Curriculum design in higher education: A reflection


  • Kemlall Ramsaroop Ramdass UNISA
  • Kgabo Mokgohloa Unisa



curriculum development;systems theory;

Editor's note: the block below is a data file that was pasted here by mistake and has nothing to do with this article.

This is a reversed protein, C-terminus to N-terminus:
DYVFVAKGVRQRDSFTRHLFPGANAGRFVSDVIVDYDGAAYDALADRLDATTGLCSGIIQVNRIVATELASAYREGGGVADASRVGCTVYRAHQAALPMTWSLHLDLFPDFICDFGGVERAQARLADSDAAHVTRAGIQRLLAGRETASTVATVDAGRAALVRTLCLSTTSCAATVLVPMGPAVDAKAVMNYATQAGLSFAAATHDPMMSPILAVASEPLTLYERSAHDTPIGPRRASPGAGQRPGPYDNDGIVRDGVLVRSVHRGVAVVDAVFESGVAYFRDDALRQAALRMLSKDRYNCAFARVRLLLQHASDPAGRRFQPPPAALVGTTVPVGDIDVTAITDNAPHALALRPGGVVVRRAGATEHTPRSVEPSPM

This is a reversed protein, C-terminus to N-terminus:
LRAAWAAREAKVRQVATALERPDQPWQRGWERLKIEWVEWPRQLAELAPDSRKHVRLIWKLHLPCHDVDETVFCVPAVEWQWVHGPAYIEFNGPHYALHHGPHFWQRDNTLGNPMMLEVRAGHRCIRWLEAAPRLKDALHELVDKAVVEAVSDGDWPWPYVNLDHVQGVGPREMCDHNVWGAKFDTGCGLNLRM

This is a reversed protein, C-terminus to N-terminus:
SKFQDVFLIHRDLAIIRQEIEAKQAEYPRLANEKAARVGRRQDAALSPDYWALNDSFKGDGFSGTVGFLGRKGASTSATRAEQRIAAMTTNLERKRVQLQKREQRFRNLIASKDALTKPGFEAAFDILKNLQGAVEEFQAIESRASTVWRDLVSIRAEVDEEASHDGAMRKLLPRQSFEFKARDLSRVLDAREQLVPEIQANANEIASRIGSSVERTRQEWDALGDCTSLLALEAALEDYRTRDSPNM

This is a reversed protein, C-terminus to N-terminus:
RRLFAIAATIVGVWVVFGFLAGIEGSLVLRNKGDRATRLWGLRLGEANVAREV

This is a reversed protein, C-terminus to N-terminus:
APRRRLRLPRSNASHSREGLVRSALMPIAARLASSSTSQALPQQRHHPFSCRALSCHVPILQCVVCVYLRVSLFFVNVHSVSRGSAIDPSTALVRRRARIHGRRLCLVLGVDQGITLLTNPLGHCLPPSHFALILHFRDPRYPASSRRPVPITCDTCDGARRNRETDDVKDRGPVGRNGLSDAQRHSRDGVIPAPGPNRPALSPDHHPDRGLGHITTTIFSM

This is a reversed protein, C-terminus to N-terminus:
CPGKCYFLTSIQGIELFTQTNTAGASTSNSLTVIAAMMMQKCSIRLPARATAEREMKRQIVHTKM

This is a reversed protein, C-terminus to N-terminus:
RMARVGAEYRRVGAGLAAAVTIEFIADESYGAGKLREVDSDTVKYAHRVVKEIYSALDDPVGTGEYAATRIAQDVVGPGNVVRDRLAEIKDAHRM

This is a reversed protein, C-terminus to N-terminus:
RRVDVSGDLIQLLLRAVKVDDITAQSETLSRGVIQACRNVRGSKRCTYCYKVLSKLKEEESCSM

The ideology of curriculum design is believed to be the core of teaching and learning, yet it is in direct opposition to current notions of curriculum development. The contextual factors that underpin teaching and learning are derived from curriculum design. The principal factors that influence what is being taught may be categorised into three levels: the macro, meso and micro. At the macro level, there are national and international influences such as globalisation, massification, and marketization. Also, socio-economic, and political influence may be included. At the meso-level the Department of Higher Education and Training (DHET) and institutional level influence is forthcoming. Issues such as policies, culture, location, student profile and so forth are examined. Also, external influence from employers, professional bodies, accreditation bodies, quality agencies as well as political redress is evaluated. The micro-level examines individual academics and support staff concerning personal theories, beliefs, and professional knowledge. Systems theory in the educational context views the institution as a system where there is an interaction of variables of input, process and output that enable learning to take place. Because of the complexity and nature of curriculum design, there is limited change in this critical sphere of the education system. This paper reflects on the design and development of a curriculum in an open distance learning higher education institution.